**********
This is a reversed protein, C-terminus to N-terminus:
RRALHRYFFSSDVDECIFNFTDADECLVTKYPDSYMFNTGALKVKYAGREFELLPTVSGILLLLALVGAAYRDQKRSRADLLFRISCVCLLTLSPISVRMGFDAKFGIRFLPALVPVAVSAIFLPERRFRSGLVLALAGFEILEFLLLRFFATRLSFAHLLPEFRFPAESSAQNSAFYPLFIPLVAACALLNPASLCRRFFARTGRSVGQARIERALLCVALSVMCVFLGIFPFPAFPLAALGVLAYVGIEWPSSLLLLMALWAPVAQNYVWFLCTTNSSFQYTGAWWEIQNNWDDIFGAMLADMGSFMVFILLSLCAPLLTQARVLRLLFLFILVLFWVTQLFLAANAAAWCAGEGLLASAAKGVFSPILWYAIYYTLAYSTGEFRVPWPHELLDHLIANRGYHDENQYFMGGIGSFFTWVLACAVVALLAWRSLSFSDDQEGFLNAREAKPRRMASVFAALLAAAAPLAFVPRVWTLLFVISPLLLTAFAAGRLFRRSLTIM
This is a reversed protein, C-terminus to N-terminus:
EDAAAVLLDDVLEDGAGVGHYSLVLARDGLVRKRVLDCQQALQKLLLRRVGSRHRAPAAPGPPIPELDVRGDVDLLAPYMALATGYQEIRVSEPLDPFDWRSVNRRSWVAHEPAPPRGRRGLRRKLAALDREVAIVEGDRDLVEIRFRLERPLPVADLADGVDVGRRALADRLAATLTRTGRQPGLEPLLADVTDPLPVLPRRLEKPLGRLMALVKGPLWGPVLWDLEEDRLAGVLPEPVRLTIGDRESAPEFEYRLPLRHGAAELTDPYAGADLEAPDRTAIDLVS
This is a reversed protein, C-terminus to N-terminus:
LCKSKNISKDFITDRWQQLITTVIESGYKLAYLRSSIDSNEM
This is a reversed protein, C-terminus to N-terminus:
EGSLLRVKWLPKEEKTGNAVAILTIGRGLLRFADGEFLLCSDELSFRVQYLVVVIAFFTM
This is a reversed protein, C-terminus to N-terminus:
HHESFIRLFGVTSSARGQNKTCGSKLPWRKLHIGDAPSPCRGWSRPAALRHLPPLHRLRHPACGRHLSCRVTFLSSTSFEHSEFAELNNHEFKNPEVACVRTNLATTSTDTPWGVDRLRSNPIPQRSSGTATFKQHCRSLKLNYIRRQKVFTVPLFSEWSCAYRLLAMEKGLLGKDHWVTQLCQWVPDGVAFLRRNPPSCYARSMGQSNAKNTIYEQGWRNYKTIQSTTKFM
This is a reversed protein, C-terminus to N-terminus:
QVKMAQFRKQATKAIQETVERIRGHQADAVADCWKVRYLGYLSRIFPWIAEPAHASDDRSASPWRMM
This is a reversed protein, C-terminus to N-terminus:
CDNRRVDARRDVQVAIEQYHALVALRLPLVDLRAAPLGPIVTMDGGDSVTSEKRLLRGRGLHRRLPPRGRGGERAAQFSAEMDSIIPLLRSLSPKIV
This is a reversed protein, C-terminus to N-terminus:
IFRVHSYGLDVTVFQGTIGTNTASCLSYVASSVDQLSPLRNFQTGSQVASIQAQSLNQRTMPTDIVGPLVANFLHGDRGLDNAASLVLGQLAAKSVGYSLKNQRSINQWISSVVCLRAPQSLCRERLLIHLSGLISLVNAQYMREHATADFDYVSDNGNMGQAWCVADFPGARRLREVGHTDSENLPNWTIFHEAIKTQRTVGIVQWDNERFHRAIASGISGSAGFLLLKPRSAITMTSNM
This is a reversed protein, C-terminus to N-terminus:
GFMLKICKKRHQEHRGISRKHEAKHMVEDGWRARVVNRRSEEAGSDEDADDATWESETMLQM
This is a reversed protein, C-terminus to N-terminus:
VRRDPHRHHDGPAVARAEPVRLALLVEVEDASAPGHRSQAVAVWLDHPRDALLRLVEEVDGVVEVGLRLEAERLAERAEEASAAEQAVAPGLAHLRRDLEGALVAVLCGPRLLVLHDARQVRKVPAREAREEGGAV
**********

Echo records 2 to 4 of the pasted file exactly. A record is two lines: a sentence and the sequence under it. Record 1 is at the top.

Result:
This is a reversed protein, C-terminus to N-terminus:
EDAAAVLLDDVLEDGAGVGHYSLVLARDGLVRKRVLDCQQALQKLLLRRVGSRHRAPAAPGPPIPELDVRGDVDLLAPYMALATGYQEIRVSEPLDPFDWRSVNRRSWVAHEPAPPRGRRGLRRKLAALDREVAIVEGDRDLVEIRFRLERPLPVADLADGVDVGRRALADRLAATLTRTGRQPGLEPLLADVTDPLPVLPRRLEKPLGRLMALVKGPLWGPVLWDLEEDRLAGVLPEPVRLTIGDRESAPEFEYRLPLRHGAAELTDPYAGADLEAPDRTAIDLVS
This is a reversed protein, C-terminus to N-terminus:
LCKSKNISKDFITDRWQQLITTVIESGYKLAYLRSSIDSNEM
This is a reversed protein, C-terminus to N-terminus:
EGSLLRVKWLPKEEKTGNAVAILTIGRGLLRFADGEFLLCSDELSFRVQYLVVVIAFFTM